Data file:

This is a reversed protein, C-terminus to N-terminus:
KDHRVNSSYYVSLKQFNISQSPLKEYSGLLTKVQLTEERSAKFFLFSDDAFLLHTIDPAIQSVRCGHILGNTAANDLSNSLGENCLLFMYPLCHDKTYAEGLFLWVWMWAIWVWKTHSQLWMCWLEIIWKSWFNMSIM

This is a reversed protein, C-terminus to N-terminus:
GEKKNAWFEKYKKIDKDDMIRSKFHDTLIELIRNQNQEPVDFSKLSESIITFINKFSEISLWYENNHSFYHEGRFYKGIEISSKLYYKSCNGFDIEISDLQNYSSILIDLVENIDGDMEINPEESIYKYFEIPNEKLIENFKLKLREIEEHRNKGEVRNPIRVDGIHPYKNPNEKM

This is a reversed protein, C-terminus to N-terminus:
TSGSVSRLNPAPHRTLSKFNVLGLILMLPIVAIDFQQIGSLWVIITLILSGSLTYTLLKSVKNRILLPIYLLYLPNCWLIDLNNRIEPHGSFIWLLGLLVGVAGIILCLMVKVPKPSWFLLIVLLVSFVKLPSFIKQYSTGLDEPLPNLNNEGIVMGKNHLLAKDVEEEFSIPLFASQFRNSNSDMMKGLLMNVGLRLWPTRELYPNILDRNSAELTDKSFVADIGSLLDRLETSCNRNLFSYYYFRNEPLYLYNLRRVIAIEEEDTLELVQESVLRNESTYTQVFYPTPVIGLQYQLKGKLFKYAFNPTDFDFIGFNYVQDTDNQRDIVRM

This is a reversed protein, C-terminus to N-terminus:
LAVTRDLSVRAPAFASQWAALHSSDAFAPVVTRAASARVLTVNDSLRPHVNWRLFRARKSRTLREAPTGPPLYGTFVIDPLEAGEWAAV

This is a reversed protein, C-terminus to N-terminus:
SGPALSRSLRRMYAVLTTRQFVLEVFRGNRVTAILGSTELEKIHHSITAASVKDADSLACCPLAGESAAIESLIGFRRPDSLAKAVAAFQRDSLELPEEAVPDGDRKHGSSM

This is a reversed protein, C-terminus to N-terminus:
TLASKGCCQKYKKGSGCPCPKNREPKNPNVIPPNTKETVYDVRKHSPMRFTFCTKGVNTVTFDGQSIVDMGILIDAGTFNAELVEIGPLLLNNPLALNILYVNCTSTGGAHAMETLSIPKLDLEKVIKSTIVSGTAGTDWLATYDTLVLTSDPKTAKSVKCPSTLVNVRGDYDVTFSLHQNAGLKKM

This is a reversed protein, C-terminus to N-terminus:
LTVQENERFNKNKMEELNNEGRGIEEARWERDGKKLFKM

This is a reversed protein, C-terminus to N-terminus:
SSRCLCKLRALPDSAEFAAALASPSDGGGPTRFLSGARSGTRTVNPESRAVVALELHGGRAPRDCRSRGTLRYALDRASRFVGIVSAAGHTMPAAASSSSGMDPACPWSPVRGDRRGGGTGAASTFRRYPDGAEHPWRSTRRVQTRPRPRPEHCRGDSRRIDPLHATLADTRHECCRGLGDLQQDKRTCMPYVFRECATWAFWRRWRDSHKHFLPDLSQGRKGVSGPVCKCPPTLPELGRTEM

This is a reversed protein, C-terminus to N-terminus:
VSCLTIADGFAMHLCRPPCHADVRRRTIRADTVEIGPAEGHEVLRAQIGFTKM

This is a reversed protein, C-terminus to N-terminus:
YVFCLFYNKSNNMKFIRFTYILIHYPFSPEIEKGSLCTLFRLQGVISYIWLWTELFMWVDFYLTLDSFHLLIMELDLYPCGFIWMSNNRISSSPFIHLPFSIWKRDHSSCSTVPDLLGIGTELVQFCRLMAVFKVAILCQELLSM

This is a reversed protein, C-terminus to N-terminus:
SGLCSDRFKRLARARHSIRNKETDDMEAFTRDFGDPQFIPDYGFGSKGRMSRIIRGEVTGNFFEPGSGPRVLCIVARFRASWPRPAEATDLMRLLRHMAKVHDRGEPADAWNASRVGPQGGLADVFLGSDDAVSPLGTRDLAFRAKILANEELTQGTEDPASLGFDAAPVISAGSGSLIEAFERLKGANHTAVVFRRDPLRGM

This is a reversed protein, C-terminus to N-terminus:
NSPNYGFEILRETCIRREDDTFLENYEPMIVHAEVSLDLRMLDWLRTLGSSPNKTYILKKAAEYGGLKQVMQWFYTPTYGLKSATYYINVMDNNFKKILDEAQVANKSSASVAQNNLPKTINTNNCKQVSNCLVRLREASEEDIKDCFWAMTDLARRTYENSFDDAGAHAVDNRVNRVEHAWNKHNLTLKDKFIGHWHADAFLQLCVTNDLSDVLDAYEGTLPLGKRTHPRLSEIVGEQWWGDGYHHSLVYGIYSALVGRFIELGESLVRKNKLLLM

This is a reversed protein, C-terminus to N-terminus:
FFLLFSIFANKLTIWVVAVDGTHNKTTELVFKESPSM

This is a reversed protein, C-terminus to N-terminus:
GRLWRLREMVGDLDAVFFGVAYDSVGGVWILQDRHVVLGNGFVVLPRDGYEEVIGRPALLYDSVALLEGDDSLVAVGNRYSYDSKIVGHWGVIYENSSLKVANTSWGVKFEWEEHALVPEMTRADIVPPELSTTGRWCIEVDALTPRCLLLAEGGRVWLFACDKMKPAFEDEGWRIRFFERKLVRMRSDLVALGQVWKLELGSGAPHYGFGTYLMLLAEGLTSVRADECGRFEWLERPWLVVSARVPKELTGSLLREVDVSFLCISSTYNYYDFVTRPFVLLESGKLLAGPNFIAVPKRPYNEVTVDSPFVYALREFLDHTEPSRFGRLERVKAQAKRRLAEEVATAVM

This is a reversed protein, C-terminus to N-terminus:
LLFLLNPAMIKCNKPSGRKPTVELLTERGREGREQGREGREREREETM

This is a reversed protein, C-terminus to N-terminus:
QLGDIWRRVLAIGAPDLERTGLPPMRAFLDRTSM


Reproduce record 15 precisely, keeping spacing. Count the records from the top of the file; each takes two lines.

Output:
This is a reversed protein, C-terminus to N-terminus:
LLFLLNPAMIKCNKPSGRKPTVELLTERGREGREQGREGREREREETM